The above and other objects, features and advantages of the present invention will become apparent from the following description when taken in conjunction with the accompanying drawings which illustrate preferred embodiments of the present invention by way of example.

BRIEF DESCRIPTION OF THE DRAWINGS

FIG. 1 shows a configuration of a semiconductor memory device according to a first embodiment of the present invention.

FIG. 2 shows a configuration of a semiconductor memory device according to a second embodiment of the present invention.

FIG. 3 shows a configuration of a semiconductor memory device according to a third embodiment of the present invention.

FIG. 4 shows a configuration of a semiconductor memory device according to a fourth embodiment of the present invention.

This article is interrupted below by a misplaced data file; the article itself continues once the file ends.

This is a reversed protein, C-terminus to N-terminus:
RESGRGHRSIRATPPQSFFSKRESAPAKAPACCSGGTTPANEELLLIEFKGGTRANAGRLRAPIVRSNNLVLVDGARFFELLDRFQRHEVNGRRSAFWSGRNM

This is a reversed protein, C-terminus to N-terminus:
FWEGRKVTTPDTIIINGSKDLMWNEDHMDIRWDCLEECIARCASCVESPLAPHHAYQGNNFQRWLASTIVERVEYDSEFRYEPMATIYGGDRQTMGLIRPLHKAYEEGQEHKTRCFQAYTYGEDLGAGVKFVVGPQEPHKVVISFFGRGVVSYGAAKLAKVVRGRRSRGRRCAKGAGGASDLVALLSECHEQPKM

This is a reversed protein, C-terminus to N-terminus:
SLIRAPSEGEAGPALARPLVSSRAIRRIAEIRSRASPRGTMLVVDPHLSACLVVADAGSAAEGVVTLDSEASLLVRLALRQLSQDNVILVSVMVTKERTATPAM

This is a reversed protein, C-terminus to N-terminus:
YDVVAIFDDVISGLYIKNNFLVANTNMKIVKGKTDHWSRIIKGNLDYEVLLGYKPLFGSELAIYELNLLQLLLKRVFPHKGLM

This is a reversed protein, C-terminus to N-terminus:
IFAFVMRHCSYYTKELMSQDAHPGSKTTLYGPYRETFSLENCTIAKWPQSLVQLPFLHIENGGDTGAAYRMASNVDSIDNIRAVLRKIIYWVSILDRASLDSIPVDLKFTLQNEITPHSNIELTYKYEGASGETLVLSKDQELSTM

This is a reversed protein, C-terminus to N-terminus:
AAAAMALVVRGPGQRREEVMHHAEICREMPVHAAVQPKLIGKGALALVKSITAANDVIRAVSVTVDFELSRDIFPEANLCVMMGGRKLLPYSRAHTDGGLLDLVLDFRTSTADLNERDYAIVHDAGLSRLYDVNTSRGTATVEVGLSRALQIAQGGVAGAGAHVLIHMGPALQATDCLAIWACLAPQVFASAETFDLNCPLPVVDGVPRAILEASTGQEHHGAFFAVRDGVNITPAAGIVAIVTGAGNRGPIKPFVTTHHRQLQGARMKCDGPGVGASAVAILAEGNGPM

FIG. 5 is a timing chart showing a state of writing of error correction information into an error correction memory bit.

FIG. 6 shows a storage state of a memory core after the writing of error correction information into an error correction memory bit.

FIG. 7 is a timing chart showing a state of read-out of an error correction memory bit and a state of counting of the number of error corrections.

FIG. 8 shows a configuration of a semiconductor memory device according to a fifth embodiment of the present invention.

FIG. 9 shows a configuration of a conventional semiconductor memory device.

DESCRIPTION OF THE PREFERRED EMBODIMENTS

Preferred embodiment of the present invention will be described in detail below with reference to the accompanying drawings, wherein like reference numerals refer to like elements throughout.